NAESP on Leading Early Childhood Learning Communities

By Kelly D. Pollitt Communicator December 2013, Volume 37, Issue 4

By Kelly D. Pollitt
December 2013, Volume 37, Issue 4

Communities, policymakers, and educators are united in their support of robust early childhood learning opportunities for all children, especially those from disadvantaged households. In fact, three out of four Americans believe preschool programs for children from low-income households would help these same children perform better in school in their teenage years, according to “Which way do we go?” The 45th annual PDK/Gallup Poll of the Public’s Attitudes Toward the Public Schools. The poll also reports that almost two out of three Americans are willing to support these programs with taxes.

Now, more than ever, principals understand the importance of providing every child a high-quality early childhood educational experience, due to the profound and lasting effect of developing an academic pathway that leads to college and career-readiness. The opportunity for high-quality early learning and student success relies on systems and schools providing a seamless continuum of learning for children from age three to grade three, ensuring effective alignment of appropriate curricula and instructional leadership practices.

In 2005, NAESP developed Leading Early Childhood Learning Communities: What Principals Should Know and Be Able to Do, a resource to guide instructional leaders in supporting the youngest learners. The standards-based publication has helped principals rethink the connection between early childhood centers and elementary schools, and understand the importance of creating appropriate early learning experiences where there are gaps in local systems. The publication continues to provide principals with sound practical knowledge through six indicators of effective strategies for instructional leadership practice in the prekindergarten and early elementary years. However, as the research and knowledge on child development and early childhood education has advanced, effective practices for instructional leaders related to early learning and the academic, social, emotional, and physical development of young children has evolved.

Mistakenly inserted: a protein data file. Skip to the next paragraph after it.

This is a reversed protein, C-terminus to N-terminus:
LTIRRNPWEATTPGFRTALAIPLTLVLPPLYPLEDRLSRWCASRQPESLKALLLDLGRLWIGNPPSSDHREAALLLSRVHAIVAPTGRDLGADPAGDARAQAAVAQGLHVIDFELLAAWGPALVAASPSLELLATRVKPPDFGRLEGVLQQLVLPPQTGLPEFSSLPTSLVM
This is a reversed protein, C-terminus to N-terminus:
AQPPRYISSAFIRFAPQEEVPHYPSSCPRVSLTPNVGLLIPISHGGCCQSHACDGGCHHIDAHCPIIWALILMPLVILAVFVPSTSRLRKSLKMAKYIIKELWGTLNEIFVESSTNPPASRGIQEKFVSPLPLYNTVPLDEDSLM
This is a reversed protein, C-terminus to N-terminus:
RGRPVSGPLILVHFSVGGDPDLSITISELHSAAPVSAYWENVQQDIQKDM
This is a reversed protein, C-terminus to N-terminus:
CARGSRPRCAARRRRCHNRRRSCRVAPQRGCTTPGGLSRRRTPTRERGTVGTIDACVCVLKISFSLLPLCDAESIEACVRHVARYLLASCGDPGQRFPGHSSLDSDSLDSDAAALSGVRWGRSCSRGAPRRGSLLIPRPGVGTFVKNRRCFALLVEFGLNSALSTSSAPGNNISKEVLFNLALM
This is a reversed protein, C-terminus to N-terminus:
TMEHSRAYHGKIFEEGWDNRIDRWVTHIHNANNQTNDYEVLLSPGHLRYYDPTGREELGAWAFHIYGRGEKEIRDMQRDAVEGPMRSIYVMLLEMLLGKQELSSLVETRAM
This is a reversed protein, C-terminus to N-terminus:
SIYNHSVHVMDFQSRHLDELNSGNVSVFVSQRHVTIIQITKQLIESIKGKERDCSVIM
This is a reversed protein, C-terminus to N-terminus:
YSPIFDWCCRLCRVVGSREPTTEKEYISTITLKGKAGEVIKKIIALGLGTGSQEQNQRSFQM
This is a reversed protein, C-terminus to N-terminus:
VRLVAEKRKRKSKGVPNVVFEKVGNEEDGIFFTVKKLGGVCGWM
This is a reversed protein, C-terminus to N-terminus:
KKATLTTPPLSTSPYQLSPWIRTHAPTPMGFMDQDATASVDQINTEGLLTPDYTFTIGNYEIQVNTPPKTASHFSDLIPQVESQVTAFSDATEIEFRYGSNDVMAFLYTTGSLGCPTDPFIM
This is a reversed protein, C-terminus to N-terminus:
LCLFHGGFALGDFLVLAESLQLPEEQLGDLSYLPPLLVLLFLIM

In response to these developments, NAESP has launched a comprehensive effort to revise and update its base of knowledge on effective instructional leadership practices in early childhood education. As a part of this effort, NAESP has partnered with VINCI Education, home of award-winning VINCI Blended Learning curriculum and Class VINCI, to address and promote effective leadership and improve instruction and learning practice in early childhood education. This partnership will produce resources supporting effective P-3 leadership practice, including integrating blending learning and technology in the early years and creating professional development to build the capacity of principals.

NAESP and VINCI Education recognize the importance of high-quality early learning opportunities for all children, and will work together to help build the capacity of principals in P-3 education to close and ultimately prevent achievement gaps between students from disadvantaged households and their more affluent peers. NAESP and VINCI are committed to establishing evidence and best practices to help teachers and principals successfully incorporate blended learning and technology into their classrooms.

Over the next several months, NAESP will convene an advisory group of early childhood experts as well as a working group of principals to examine the critical questions. The research will provide the foundation for the revised standards and practical guidance for principals. The materials and final body of knowledge will be released at NAESP’s 2014 annual conference in Nashville, Tennessee, which takes place July 11-13. For more information, please contact me at

Kelly D. Pollitt is Associate Executive Director for Policy, Public Affairs, and Special Projects at NAESP.

Copyright © 2013. National Association of Elementary School Principals. No part of the articles in NAESP magazines, newsletters, or website may be reproduced in any medium without the permission of the National Association of Elementary School Principals. For more information, view NAESP’s reprint policy